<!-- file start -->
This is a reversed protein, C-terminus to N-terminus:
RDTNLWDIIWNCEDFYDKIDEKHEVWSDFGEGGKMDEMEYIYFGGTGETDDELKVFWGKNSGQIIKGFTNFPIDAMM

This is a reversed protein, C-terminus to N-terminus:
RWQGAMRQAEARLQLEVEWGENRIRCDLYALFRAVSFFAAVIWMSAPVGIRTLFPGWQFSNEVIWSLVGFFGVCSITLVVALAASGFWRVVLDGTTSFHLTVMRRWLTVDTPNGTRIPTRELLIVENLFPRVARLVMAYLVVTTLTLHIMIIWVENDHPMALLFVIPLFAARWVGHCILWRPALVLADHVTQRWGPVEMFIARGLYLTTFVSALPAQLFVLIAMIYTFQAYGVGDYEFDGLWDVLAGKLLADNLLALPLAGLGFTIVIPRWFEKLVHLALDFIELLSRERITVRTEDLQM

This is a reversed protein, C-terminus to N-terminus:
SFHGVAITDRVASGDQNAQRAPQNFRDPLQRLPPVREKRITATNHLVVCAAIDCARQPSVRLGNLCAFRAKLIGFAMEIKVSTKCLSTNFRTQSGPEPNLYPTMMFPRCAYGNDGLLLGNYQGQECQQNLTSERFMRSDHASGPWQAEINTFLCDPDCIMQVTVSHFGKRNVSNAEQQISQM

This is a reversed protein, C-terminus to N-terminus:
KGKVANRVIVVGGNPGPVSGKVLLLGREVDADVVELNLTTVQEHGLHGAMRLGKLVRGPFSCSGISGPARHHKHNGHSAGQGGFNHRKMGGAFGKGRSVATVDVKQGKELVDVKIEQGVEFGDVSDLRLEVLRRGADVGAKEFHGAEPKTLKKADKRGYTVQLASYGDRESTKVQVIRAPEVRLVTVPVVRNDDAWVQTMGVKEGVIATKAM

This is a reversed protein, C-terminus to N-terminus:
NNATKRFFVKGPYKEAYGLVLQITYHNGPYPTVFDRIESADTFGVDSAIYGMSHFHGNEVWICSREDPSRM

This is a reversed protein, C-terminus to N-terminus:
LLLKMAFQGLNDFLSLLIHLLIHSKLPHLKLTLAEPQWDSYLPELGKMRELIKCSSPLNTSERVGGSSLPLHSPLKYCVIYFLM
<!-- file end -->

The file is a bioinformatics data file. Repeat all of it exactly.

This is a reversed protein, C-terminus to N-terminus:
RDTNLWDIIWNCEDFYDKIDEKHEVWSDFGEGGKMDEMEYIYFGGTGETDDELKVFWGKNSGQIIKGFTNFPIDAMM

This is a reversed protein, C-terminus to N-terminus:
RWQGAMRQAEARLQLEVEWGENRIRCDLYALFRAVSFFAAVIWMSAPVGIRTLFPGWQFSNEVIWSLVGFFGVCSITLVVALAASGFWRVVLDGTTSFHLTVMRRWLTVDTPNGTRIPTRELLIVENLFPRVARLVMAYLVVTTLTLHIMIIWVENDHPMALLFVIPLFAARWVGHCILWRPALVLADHVTQRWGPVEMFIARGLYLTTFVSALPAQLFVLIAMIYTFQAYGVGDYEFDGLWDVLAGKLLADNLLALPLAGLGFTIVIPRWFEKLVHLALDFIELLSRERITVRTEDLQM

This is a reversed protein, C-terminus to N-terminus:
SFHGVAITDRVASGDQNAQRAPQNFRDPLQRLPPVREKRITATNHLVVCAAIDCARQPSVRLGNLCAFRAKLIGFAMEIKVSTKCLSTNFRTQSGPEPNLYPTMMFPRCAYGNDGLLLGNYQGQECQQNLTSERFMRSDHASGPWQAEINTFLCDPDCIMQVTVSHFGKRNVSNAEQQISQM

This is a reversed protein, C-terminus to N-terminus:
KGKVANRVIVVGGNPGPVSGKVLLLGREVDADVVELNLTTVQEHGLHGAMRLGKLVRGPFSCSGISGPARHHKHNGHSAGQGGFNHRKMGGAFGKGRSVATVDVKQGKELVDVKIEQGVEFGDVSDLRLEVLRRGADVGAKEFHGAEPKTLKKADKRGYTVQLASYGDRESTKVQVIRAPEVRLVTVPVVRNDDAWVQTMGVKEGVIATKAM

This is a reversed protein, C-terminus to N-terminus:
NNATKRFFVKGPYKEAYGLVLQITYHNGPYPTVFDRIESADTFGVDSAIYGMSHFHGNEVWICSREDPSRM

This is a reversed protein, C-terminus to N-terminus:
LLLKMAFQGLNDFLSLLIHLLIHSKLPHLKLTLAEPQWDSYLPELGKMRELIKCSSPLNTSERVGGSSLPLHSPLKYCVIYFLM